image(1)

where, qe is the adsorption capacity equal to the amount of Nickel (II) metal ion adsorbed at equilibrium (mg/g), V is the volume of the solution (mL), M is the mass of the adsorbent (g), Co and Ce are the initial and the equilibrium solution concentrations, respectively. The data was fitted into the following Isotherms: Langmuir, Freundlich, Temkin and Dubinin-Radushkevich. The percent removal (%) of Nickel (II) metal ion was calculated by using the following equation:

The percentage adsorption was calculated by following equation;

Percentage adsorption image(2)

Where, C0 and Ce are the initial and equilibrium concentrations respectively.

Results and Discussion

Sorption Isotherms of Nickel (II) metal ion

The equilibrium sorption of the Nickel (II) metal ion was carried out by containing 0.5 g of the Vignaun guiculata husk with 50 mL of 100 mg/L of different concentrations from 5 mg/L – 20 mg/L in conical flasks shaking intermittently for 24 hrs. The mixture was filtered and filtrate analyzed for Nickel (II) metal ion concentration using UV-Visible single beam Spectrophotometer, (BioEra: Cal No.BI/CI/SP/SB-S-03).

The data was fitted into the following isotherms.

Isotherm Studies

The equilibrium adsorption isotherm is important in the design of adsorption systems (Bulut and Aydin, 2006). In general, the adsorption isotherm describes how adsorbate interact with adsorbents and this is critical in optimizing the use of adsorbents, The relationship between the amount of a substance adsorbed at constant temperature and its concentration in the equilibrium solution is called the adsorption isotherm.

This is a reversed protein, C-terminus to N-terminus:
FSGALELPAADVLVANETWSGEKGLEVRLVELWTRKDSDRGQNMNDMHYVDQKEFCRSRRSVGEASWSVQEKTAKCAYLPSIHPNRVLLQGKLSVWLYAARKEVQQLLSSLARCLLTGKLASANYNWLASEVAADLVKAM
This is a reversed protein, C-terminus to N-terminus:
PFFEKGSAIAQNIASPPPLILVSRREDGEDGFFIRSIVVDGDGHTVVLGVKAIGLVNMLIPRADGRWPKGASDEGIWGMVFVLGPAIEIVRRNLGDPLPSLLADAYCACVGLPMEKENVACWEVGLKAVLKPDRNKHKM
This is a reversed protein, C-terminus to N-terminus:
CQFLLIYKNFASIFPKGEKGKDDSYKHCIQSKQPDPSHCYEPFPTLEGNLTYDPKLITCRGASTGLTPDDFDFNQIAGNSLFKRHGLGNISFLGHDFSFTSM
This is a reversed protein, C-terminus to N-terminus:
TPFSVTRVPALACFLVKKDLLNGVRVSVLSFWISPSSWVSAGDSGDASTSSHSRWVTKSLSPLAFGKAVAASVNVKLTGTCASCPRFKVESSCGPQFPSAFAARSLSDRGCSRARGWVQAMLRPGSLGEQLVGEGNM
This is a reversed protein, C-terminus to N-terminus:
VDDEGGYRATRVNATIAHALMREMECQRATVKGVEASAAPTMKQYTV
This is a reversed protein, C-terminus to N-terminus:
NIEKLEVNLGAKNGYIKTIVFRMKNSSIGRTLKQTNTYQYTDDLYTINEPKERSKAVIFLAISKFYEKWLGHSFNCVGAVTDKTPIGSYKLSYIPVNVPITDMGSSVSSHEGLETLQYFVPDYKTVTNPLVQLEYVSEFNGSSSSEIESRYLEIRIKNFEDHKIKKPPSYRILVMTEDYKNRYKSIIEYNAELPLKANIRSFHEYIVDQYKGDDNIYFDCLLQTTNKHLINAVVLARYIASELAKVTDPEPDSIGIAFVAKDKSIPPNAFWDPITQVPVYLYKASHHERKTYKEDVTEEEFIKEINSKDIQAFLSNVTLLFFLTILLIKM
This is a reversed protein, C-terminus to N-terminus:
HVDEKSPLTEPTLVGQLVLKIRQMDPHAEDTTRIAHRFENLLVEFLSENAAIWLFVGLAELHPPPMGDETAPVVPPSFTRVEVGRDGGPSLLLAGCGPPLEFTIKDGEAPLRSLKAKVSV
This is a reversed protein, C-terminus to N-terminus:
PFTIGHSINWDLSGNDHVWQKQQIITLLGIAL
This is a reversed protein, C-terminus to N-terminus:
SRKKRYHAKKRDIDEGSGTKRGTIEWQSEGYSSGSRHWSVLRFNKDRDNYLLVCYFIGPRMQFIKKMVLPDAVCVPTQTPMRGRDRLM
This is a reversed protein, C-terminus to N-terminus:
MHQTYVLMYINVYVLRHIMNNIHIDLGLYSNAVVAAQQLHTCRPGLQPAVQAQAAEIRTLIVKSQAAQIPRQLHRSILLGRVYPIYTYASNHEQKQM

Langmuir Isotherm Model

The Langmuir adsorption model is given by:

image(3)

The Langmuir equation can be described by the linearized form

image(4)

Where Ce is the equilibrium concentration of the adsorbate, the amount of adsorbate per unit mass of adsorbent (mg/g), and Q0 and b are Langmuir constants related to adsorption capacity and rate of adsorption, respectively. The Langmuir constants, Q0 and b were evaluated from the intercept and the slope of the linear plot of experimental data of 1/qe versus 1/ Ce and presented in Table 2. The essential characteristics of the Langmuir equation can be expressed in terms of a dimensionless separation factor, RL, defined as